June 22, 2009

Top Ten DC-isms That Don’t Fly in Manhattan – Part 1


I was reminded of all the quirks that make Washington, DC so much different than New York City while spending this past weekend in the District, where I lived for nearly four years after college. I’m not trying to be all snobby and list reasons why living in Manhattan is better than living in DC because that’s not the case, but I do want to point out some cultural differences. Here’s the first installment of DC-isms I was confronted with/reminded of this weekend:

10. The Crosswalk Countdown Timer

Instead of relying on a flashing red hand or a little blue walking man to signify that it’s okay to cross the street, DC street signals actually tell pedestrians how much walking time remains until the light changes. This is such a great example of how orderly that city is. They also force to rely on their anal infrastructure because when the countdown clock hits 0 seconds the light changes immediately for on-coming traffic. There is no wiggle room for rule-bending. This nearly killed me when I first got to town because I thought it was counting down your time to START walking, not FINISH, so I once casually started crossing a busy street with 4 seconds left…not smart.

Here in New York, everyone knows that the red hand stops blinking when the cars with the right of way get the Yellow light, so you still have a good 2.5 seconds to rush across the street before the cars piling up get the Green light. New Yorkers don’t obey pedestrian signs anyways so it would never be worth the money to upgrade the signal system to the more luxurious and pedestrian-friendly countdown clock. Everyone stands 8 feet into traffic anyways waiting for a gap in cars to rush across the street. It’s like a contest at the crosswalk: Who’s the most daring New Yorker, willing to walk the farthest into the bus lane. Only tourists stand on the curb waiting for the lights to change.

9. The Definition of
Gentrification

Maybe I’m just being naïve, but when I think of New York neighborhoods undergoing gentrification with the addition of rich young professionals flocking to new sparkling condos, the original neighborhood infrastructure was fairly okay to begin with...that’s why the place was chosen to gentrify—since small improvements could be the tipping point for convincing the white bread, middle class to move in. When my friend Carrie lived up on Malcom X Blvd and 129th Street in Harlem, sure there was some crime, but the brownstones were nice, and there were normal neighborhood functional amenities like Laundromats and bodegas already there, so when the sprawling Mormon Church and subsequent Condos were built, sure they were “nicer” than the rest of the neighborhood, but they didn’t BECOME the neighborhood. They fit into the neighborhood.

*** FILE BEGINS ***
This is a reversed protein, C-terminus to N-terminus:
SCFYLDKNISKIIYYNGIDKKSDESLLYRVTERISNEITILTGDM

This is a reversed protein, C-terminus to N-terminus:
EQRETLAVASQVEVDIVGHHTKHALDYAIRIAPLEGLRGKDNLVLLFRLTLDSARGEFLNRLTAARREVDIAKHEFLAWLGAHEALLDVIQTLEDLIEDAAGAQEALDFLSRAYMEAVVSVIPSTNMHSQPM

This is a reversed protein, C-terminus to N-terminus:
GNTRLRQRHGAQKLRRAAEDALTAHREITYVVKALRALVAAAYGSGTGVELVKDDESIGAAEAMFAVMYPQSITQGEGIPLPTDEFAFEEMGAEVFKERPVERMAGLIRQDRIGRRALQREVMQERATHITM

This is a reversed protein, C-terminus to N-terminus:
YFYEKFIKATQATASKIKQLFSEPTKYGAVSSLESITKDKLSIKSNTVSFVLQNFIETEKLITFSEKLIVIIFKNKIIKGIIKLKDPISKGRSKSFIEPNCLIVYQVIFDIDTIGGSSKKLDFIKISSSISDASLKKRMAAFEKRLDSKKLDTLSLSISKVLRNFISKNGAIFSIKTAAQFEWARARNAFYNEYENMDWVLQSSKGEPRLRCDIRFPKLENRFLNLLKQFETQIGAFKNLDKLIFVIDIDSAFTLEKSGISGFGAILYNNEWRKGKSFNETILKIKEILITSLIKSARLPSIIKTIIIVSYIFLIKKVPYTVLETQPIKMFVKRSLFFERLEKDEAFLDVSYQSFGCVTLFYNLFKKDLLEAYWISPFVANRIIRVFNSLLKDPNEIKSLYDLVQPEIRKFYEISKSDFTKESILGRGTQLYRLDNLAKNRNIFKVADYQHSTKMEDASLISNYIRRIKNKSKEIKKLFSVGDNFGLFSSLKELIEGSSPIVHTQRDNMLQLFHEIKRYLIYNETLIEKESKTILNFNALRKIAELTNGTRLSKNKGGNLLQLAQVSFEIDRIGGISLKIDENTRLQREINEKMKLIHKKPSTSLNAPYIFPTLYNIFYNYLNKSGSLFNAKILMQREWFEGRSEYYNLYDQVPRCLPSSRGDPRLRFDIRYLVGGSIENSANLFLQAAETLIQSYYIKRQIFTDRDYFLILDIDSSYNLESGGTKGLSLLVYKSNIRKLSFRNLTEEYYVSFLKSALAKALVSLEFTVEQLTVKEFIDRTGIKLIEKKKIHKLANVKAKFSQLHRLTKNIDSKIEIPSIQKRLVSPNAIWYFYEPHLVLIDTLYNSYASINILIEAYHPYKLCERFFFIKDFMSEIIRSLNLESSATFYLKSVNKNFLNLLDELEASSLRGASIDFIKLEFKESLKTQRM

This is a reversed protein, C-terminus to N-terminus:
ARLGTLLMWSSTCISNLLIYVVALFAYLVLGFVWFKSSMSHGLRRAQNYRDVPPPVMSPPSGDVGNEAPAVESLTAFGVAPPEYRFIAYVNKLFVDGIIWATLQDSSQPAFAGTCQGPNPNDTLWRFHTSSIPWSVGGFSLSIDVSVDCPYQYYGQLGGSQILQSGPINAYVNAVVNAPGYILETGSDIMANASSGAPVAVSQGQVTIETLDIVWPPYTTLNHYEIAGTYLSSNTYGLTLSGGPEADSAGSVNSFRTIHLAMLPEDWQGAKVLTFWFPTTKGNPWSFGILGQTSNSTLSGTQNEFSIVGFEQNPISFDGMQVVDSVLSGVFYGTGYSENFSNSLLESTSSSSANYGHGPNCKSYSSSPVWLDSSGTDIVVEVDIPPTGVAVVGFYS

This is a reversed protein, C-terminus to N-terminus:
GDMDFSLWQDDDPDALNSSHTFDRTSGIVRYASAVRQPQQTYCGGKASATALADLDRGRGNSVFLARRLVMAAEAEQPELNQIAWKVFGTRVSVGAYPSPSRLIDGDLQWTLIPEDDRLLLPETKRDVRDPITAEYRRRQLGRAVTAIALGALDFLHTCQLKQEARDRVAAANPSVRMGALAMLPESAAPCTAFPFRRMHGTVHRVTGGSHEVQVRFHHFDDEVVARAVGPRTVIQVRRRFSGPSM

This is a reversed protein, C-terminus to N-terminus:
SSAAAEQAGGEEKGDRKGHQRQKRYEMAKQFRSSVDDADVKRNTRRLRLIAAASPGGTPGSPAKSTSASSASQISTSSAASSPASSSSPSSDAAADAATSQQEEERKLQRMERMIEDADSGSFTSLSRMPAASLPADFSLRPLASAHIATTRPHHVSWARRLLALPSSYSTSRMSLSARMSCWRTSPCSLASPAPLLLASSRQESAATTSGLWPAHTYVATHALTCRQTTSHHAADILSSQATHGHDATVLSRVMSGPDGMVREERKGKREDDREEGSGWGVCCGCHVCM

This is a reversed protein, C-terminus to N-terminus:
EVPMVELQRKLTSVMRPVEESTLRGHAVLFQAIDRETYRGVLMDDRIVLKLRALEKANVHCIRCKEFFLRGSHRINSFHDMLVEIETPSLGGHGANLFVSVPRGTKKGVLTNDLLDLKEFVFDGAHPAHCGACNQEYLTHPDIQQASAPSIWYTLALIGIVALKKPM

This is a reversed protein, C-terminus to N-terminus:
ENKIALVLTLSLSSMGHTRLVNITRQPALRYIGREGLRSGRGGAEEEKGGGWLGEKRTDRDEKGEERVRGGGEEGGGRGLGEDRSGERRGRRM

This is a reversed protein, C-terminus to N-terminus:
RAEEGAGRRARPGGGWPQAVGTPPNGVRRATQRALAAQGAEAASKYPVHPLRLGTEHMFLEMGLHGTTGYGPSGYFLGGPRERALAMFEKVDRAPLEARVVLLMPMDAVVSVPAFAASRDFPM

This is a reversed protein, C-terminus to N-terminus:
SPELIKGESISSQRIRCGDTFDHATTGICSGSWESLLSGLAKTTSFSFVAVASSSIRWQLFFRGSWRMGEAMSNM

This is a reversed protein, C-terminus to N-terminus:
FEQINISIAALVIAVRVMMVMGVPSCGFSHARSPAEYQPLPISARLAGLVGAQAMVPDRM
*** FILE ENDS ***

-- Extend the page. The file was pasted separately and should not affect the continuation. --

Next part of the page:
This weekend, I visited a friend of a friend’s
fabulous luxury building in the area of DC near New York Ave and 5th Street NW, on the outskirts of Chinatown. This area is in the midst of DC’s version of Gentrification, which apparently means “create a new upper crust neighborhood in the middle of nowhere” rather than make an existing neighborhood nicer so wealthier people want to join its current residents.

I’m not exaggerating when I say that this building is AMAZING. Twangs of jealousy came over me when I compared the amenities (fantastic roof deck equipped with grills and a pool, artwork throughout, supermarket in the building, etc) to my expensive though crappy UES walk-up, knowing that if I still lived in DC, my fiancé and I could afford this place. BUT, I was definitely put off by the fact that not only is the building flanked by a huge parking lot but also a set of commercial row houses that include a sketchy strip club and a 3 story burned out, windows-boarded-up shack. When that type of scene exists in a neighborhood, it is not gentrification to build a luxury building. Gentrification would be to fix the abandoned building(s) and otherwise increase curb appeal. Instead, what happens in DC is the hyperbole of gentrification that really doesn’t involve the neighborhood at all.

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1 comment:

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